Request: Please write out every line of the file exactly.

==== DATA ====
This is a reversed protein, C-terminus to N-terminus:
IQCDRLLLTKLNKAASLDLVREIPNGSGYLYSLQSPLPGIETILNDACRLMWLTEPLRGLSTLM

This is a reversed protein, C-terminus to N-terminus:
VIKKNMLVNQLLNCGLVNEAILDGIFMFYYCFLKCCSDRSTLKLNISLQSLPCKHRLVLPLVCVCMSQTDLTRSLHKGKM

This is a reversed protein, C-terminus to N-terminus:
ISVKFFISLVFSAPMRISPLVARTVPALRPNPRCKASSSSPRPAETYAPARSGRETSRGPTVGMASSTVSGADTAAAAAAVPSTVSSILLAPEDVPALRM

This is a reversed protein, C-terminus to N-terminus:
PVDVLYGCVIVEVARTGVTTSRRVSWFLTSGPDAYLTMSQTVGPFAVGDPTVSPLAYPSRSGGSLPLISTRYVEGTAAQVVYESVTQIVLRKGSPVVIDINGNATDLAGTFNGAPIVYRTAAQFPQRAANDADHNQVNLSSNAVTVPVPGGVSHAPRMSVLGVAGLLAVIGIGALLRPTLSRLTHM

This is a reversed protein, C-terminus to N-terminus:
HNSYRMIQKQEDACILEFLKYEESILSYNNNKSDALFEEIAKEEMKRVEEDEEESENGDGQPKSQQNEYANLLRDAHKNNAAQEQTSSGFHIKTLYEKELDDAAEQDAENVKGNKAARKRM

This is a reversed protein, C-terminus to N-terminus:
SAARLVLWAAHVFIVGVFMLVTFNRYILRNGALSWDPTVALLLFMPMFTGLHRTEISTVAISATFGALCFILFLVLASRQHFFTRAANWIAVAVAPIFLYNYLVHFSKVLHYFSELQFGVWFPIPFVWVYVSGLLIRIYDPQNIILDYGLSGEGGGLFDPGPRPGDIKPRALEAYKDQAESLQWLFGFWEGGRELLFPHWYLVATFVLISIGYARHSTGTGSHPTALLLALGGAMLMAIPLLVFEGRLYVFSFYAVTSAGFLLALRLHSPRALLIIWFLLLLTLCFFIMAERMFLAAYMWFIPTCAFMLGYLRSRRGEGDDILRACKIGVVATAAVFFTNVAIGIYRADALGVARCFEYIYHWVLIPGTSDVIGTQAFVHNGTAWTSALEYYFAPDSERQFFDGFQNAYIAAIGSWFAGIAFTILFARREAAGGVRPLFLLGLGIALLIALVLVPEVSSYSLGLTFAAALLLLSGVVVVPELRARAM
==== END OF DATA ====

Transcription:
This is a reversed protein, C-terminus to N-terminus:
IQCDRLLLTKLNKAASLDLVREIPNGSGYLYSLQSPLPGIETILNDACRLMWLTEPLRGLSTLM

This is a reversed protein, C-terminus to N-terminus:
VIKKNMLVNQLLNCGLVNEAILDGIFMFYYCFLKCCSDRSTLKLNISLQSLPCKHRLVLPLVCVCMSQTDLTRSLHKGKM

This is a reversed protein, C-terminus to N-terminus:
ISVKFFISLVFSAPMRISPLVARTVPALRPNPRCKASSSSPRPAETYAPARSGRETSRGPTVGMASSTVSGADTAAAAAAVPSTVSSILLAPEDVPALRM

This is a reversed protein, C-terminus to N-terminus:
PVDVLYGCVIVEVARTGVTTSRRVSWFLTSGPDAYLTMSQTVGPFAVGDPTVSPLAYPSRSGGSLPLISTRYVEGTAAQVVYESVTQIVLRKGSPVVIDINGNATDLAGTFNGAPIVYRTAAQFPQRAANDADHNQVNLSSNAVTVPVPGGVSHAPRMSVLGVAGLLAVIGIGALLRPTLSRLTHM

This is a reversed protein, C-terminus to N-terminus:
HNSYRMIQKQEDACILEFLKYEESILSYNNNKSDALFEEIAKEEMKRVEEDEEESENGDGQPKSQQNEYANLLRDAHKNNAAQEQTSSGFHIKTLYEKELDDAAEQDAENVKGNKAARKRM

This is a reversed protein, C-terminus to N-terminus:
SAARLVLWAAHVFIVGVFMLVTFNRYILRNGALSWDPTVALLLFMPMFTGLHRTEISTVAISATFGALCFILFLVLASRQHFFTRAANWIAVAVAPIFLYNYLVHFSKVLHYFSELQFGVWFPIPFVWVYVSGLLIRIYDPQNIILDYGLSGEGGGLFDPGPRPGDIKPRALEAYKDQAESLQWLFGFWEGGRELLFPHWYLVATFVLISIGYARHSTGTGSHPTALLLALGGAMLMAIPLLVFEGRLYVFSFYAVTSAGFLLALRLHSPRALLIIWFLLLLTLCFFIMAERMFLAAYMWFIPTCAFMLGYLRSRRGEGDDILRACKIGVVATAAVFFTNVAIGIYRADALGVARCFEYIYHWVLIPGTSDVIGTQAFVHNGTAWTSALEYYFAPDSERQFFDGFQNAYIAAIGSWFAGIAFTILFARREAAGGVRPLFLLGLGIALLIALVLVPEVSSYSLGLTFAAALLLLSGVVVVPELRARAM